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Monday, April 19, 2021, 18:02
CSL scores for fans with streaming deal
By Shi Futian
Monday, April 19, 2021, 18:02 By Shi Futian

Zhang Yuning (center) and Li Ke (left) keep on their toes during a Beijing Guo'an training session in Beijing on April 11 under newly appointed Croatian head coach Slaven Bilic. (PHOTO / XINHUA)

The end of the Chinese Super League's (CSL) big-spending era and the resulting exodus of star foreign players has inevitably had a knock-on effect for the CSL's broadcast deals-and with the league now forced to go the free live-streaming route, the big winners are the fans.

On Thursday, the CSL announced that digital platform Dongqiudi has acquired the league's non-exclusive live-streaming rights for the next three seasons. In recent years, fans needed to pay subscription fees to watch live CSL games online.

News of the deal came just days before the start of the 2021 season on Tuesday, in two host cities-Guangzhou, Guangdong province, and Suzhou, Jiangsu province.

Eight-time champion Guangzhou FC (formerly Guangzhou Evergrande until the CSL instructed teams to drop corporate backers from their names earlier this year) will kick off the campaign in a local derby against Guangzhou City, with Chongqing Liangjiang Athletic taking on Shandong Taishan in the opening fixture in Suzhou.

Dongqiudi will offer four free live matches per round, available on its app and website. The platform will also offer fans other content, including CSL stats, news, short videos and online fan community features.

Now, with strict transfer and salary caps in place as the Chinese Super League leaves behind its days of lavish spending, it is being forced to adopt a more cut-price approach with its broadcast partners, and believes non-exclusive deals are the best way forward

"The Chinese Super League pays high attention to the fans' experience. The league believes fans are the foundation of China's domestic soccer league," said a CSL statement on Thursday.

"The key to future development is to keep upgrading the quality of our service to fans and cultivate our soccer culture.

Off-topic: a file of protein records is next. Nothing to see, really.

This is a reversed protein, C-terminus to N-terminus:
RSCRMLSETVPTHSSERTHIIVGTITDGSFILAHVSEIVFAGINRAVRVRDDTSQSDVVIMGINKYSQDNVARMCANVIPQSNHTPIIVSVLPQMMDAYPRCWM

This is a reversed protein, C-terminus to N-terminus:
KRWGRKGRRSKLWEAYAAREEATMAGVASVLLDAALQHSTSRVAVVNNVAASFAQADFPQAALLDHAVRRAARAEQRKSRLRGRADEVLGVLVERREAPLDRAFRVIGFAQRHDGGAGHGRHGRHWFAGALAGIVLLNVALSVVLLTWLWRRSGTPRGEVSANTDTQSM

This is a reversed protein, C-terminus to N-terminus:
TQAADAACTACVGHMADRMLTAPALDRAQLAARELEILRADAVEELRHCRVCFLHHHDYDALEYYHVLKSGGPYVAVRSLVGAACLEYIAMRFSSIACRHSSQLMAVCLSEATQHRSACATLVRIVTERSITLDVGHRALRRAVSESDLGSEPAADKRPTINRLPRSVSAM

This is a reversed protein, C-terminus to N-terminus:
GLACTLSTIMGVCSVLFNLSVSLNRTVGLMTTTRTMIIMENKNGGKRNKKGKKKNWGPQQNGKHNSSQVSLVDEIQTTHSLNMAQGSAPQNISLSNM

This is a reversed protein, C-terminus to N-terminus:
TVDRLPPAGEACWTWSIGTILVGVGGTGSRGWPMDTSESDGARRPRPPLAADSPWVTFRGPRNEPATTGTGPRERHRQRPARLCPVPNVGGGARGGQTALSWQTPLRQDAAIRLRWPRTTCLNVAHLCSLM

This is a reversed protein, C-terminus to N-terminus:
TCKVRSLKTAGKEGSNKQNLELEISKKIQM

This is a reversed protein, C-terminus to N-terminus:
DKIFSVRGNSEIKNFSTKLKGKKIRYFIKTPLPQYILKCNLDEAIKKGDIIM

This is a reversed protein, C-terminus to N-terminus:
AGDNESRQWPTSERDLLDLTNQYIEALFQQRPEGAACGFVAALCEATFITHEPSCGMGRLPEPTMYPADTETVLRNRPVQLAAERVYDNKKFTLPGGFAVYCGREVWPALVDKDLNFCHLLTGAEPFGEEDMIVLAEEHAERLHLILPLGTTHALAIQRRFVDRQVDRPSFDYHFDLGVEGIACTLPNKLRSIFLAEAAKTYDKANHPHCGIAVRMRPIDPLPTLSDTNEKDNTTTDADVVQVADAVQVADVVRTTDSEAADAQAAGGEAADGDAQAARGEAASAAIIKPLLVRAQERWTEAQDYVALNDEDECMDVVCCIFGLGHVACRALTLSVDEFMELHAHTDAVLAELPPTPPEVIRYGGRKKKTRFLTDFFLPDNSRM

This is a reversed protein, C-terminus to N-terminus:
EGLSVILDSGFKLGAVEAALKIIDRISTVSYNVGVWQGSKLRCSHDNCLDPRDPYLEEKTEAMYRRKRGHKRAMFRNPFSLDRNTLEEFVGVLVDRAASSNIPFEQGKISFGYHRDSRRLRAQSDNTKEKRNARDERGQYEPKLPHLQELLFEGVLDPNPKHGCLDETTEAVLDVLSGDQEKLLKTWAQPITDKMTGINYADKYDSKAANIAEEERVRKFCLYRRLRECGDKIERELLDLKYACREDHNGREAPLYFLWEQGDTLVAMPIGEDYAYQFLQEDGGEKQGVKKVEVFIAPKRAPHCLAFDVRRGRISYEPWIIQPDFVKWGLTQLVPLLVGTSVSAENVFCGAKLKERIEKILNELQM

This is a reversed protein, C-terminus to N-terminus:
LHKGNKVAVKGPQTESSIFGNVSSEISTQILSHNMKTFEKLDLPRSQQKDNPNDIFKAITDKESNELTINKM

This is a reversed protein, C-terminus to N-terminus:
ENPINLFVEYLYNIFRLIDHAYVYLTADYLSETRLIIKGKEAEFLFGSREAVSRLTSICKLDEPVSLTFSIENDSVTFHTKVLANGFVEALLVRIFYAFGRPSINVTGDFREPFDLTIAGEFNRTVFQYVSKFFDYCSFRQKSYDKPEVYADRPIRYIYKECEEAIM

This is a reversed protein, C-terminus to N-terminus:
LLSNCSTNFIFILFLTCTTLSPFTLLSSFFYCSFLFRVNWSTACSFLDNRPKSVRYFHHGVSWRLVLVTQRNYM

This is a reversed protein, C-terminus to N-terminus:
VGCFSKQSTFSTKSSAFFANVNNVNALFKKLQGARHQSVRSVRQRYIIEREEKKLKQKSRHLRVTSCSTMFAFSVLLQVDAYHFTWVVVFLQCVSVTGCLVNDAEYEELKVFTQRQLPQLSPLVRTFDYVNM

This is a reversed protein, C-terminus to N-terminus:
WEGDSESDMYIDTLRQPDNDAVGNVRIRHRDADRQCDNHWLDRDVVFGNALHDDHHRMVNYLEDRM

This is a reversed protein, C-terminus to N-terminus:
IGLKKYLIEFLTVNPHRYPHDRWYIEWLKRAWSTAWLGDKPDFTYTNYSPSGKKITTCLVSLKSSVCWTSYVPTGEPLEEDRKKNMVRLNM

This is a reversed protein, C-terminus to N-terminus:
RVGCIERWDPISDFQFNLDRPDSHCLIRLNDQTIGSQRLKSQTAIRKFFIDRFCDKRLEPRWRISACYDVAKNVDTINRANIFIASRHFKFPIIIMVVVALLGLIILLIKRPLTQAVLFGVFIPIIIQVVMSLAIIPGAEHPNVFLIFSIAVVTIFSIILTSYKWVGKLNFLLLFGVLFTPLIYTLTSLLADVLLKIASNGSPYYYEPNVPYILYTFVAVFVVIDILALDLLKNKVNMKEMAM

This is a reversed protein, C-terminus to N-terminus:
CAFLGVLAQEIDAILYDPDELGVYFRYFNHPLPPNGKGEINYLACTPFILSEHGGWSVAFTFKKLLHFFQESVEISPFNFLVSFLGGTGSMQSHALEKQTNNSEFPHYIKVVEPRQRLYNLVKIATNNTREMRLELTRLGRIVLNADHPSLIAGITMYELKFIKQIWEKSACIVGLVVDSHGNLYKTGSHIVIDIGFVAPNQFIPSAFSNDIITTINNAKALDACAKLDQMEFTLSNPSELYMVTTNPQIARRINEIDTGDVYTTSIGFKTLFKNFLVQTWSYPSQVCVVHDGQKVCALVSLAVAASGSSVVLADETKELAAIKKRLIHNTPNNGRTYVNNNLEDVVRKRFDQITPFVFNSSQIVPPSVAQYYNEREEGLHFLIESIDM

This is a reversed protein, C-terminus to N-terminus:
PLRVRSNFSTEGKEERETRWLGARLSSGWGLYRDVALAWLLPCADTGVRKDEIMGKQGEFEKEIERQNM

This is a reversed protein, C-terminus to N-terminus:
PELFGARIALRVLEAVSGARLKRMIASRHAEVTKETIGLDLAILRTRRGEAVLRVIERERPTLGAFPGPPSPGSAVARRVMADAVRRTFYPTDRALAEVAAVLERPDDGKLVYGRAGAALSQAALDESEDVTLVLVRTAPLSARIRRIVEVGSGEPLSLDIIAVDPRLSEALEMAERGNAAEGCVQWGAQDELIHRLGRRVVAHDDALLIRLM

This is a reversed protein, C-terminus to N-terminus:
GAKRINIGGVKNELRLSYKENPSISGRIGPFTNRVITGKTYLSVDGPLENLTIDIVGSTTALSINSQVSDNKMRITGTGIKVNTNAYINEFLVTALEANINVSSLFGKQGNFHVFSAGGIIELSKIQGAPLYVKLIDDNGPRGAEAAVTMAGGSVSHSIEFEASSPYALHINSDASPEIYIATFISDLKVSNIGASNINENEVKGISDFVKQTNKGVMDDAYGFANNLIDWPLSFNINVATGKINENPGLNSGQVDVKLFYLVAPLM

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"In the future, the CSL will be more open and transparent. Through our cooperation with Dongqiudi, the CSL is aiming to have closer interaction with the fans. We will listen to each other and share the fun of soccer.

"The league also values the ecology of the Chinese soccer community. New ways of online communication attract the next generation of fans. Through this cooperation, we hope to meet the needs of younger fans and interact in more dynamic ways."

The CSL has another three-year streaming rights deal in place-with Tencent Sports, announced on Wednesday.

The league is putting together a series of non-exclusive streaming deals after the collapse of an exclusive deal with PP Sports, which fell behind in payments to the CSL after parent company Suning Group encountered severe financial problems in 2020.

PP Sports also reneged on payments in its rights deal with the English Premier League. Suning's financial issues led to the collapse of 2020 CSL champion Jiangsu Suning, which in February was forced to cease operations just a few months after winning its maiden top-flight title.

The PP Sports contract had been the centerpiece of a wider CSL contract agreed with China Sports Media. In 2015, the CSL signed an 8 billion yuan (US$1.2 billion) rights deal with CSM until 2020.

In 2018, the deal was renegotiated to 11 billion yuan, for the period 2016-25.

However, according to reports, the deal has been terminated after CSM began to miss payments in 2020 due to financial difficulties blamed on the COVID-19 pandemic.

Now, with strict transfer and salary caps in place as the CSL leaves behind its days of lavish spending, the league is being forced to adopt a more cut-price approach with its broadcast partners, and believes non-exclusive deals are the best way forward.

Other online streaming deals are also thought to be in the pipeline, while the CSL will reportedly continue to work with national free-to-air network China Central Television, as well as regional broadcasters.

"We thought about buying the CSL's copyright years before. But it was too expensive. Now the price is reasonable," said Chen Cong, the CEO of Dongqiudi.

"Our core ideas remain in place-to serve the fans and meet their demands. We will continue our investment to level up our service quality.

"We are an online soccer community, and soccer is our roots. For years, fans have watched soccer news and communicated with each other on our platform. Offering CSL live-streaming is a vital element to serve our fans and build a better soccer community.

"Our advantage is the ecology of our platform. Through years of dedication, we have great user interaction on our platform.

"From the business perspective, it's hard to profit through livestreaming the CSL matches, but this is a really important element for our users.

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"As long as we can reach the deal, we should do it. And we will look for more copyright cooperation with other soccer leagues."

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